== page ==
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PAGE I. THE CHRONOLOGY OF THE APOSTOLIC AGE
• 201 2. THE DATE OF THE LETTER OF JAMES . . . . . . . 208 2. THE TITLE OF PART III. . . . . . . . . . 209 4. THE TIME OF PETER'S VISIT TO ANTIOCH. . . . . . 209 5. THE DATE OF FIRST THESSALONIANS . . . . . . . 210 6. THE DATE OF SECOND THESSALONIANS . . . . . . 211 7. THE DATE OF THE LETTER TO THE GALATIANS . . . . 212 8. COMMUNICATION BETWEEN PAUL AND THE CORINTHIANS IN THE
INTERVAL BETWEEN HIS FIRST VISIT TO CORINTH AND THE
WRITING OF FIRST CORINTHIANS; THE DATE OF THE LETTER 216 9. THE SUFFERINGS OF PAUL IN EPHESUS. . . . . . . 218 10. THE EXPERIENCES OF PAUL IN THE INTERVAL BETWEEN FIRST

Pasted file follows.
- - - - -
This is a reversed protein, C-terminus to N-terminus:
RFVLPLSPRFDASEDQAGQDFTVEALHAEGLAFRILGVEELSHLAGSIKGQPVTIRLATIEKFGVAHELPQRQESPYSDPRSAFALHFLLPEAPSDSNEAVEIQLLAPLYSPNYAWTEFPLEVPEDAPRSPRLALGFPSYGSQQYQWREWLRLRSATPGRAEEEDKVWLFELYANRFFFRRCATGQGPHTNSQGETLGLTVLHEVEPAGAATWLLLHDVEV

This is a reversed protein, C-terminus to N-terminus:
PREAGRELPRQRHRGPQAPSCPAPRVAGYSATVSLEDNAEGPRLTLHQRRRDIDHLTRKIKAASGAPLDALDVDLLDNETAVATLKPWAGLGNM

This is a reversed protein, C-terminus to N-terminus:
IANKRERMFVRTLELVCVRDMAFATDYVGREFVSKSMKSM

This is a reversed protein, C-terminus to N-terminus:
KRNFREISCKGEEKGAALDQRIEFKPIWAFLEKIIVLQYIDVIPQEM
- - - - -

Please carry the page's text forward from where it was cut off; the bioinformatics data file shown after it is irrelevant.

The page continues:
CORINTHIANS AND SECOND CORINTHIANS . . . . . 218 II. THE DATE OF THE LETTER TO THE ROMANS . . . . . 221 12. THE EPISTLES OF THE IMPRISONMENT . . . . . . 222 13. PAUL'S FOURTH MISSIONARY JOURNEY, AND HIS SECOND ROMAN
IMPRISONMENT . . . . . . . . . . . 224 14. THE LITERATURE OF THE PERIOD OF THE JEWISH WAR . . 226 THE LITERATURE OF THE YEARS 70-100 A.D. . . . . . 230
THE CHRONOLOGY OF THE APOSTOLIC AGE.
THERE are two events in the political history of Judea which are in the New Testament so connected with the history of the early church, and at the same time so definitely dated by the evidence of secular writers, as to make them of special importance in the construction of the chronology of the Apostolic Age. These two events are the death of Herod Agrippa I., and the accession of Festus to the procuratorship of Judea as the successor of Felix.